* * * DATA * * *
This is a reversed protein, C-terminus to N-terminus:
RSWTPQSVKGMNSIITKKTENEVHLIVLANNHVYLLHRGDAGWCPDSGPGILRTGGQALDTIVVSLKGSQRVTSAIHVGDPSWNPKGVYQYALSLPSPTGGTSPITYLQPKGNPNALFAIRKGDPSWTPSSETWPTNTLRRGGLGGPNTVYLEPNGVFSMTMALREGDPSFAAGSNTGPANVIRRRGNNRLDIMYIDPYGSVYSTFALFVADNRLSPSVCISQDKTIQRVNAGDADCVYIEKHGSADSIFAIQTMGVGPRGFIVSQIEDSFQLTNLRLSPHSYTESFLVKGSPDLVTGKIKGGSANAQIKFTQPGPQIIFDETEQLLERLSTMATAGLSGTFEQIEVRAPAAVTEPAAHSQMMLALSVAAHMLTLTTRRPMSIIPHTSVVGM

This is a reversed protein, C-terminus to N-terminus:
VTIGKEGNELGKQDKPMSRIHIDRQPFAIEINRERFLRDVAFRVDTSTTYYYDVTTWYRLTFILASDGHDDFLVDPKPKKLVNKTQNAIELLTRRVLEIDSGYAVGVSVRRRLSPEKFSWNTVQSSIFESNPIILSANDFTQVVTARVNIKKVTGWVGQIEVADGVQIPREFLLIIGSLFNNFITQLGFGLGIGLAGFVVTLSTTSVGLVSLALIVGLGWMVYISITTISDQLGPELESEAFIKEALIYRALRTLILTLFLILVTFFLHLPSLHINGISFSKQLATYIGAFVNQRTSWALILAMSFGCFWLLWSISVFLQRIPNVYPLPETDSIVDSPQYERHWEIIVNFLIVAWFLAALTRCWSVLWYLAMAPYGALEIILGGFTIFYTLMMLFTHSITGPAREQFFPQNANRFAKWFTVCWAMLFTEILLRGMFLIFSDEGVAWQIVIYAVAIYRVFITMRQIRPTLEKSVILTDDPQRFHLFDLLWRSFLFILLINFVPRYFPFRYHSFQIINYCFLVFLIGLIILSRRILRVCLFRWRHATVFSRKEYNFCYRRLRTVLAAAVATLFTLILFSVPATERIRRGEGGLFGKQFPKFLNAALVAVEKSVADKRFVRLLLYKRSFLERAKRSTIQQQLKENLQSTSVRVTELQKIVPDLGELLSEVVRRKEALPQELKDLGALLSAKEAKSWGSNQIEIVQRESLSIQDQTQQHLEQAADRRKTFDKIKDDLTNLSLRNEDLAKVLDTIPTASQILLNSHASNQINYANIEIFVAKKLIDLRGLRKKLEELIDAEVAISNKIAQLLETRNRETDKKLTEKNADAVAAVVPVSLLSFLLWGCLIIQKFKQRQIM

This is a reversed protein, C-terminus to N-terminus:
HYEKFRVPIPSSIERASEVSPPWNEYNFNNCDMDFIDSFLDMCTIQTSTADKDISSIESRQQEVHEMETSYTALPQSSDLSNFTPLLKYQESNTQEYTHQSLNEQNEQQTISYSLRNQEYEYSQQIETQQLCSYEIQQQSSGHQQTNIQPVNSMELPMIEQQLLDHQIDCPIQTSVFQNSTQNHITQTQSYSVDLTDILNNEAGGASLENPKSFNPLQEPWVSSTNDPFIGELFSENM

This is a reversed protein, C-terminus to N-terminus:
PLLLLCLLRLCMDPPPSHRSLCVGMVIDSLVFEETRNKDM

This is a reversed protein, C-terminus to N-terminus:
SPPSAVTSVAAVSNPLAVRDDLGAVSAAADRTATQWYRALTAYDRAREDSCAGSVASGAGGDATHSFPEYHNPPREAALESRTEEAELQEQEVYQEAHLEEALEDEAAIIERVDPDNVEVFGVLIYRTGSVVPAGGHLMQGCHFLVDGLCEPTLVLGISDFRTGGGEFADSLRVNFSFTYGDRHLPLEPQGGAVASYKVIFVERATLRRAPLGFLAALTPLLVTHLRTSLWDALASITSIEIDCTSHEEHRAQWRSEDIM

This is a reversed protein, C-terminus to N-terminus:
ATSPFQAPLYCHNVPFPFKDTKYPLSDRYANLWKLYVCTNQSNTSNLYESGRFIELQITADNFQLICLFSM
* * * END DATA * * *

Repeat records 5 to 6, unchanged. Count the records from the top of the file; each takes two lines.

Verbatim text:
This is a reversed protein, C-terminus to N-terminus:
SPPSAVTSVAAVSNPLAVRDDLGAVSAAADRTATQWYRALTAYDRAREDSCAGSVASGAGGDATHSFPEYHNPPREAALESRTEEAELQEQEVYQEAHLEEALEDEAAIIERVDPDNVEVFGVLIYRTGSVVPAGGHLMQGCHFLVDGLCEPTLVLGISDFRTGGGEFADSLRVNFSFTYGDRHLPLEPQGGAVASYKVIFVERATLRRAPLGFLAALTPLLVTHLRTSLWDALASITSIEIDCTSHEEHRAQWRSEDIM

This is a reversed protein, C-terminus to N-terminus:
ATSPFQAPLYCHNVPFPFKDTKYPLSDRYANLWKLYVCTNQSNTSNLYESGRFIELQITADNFQLICLFSM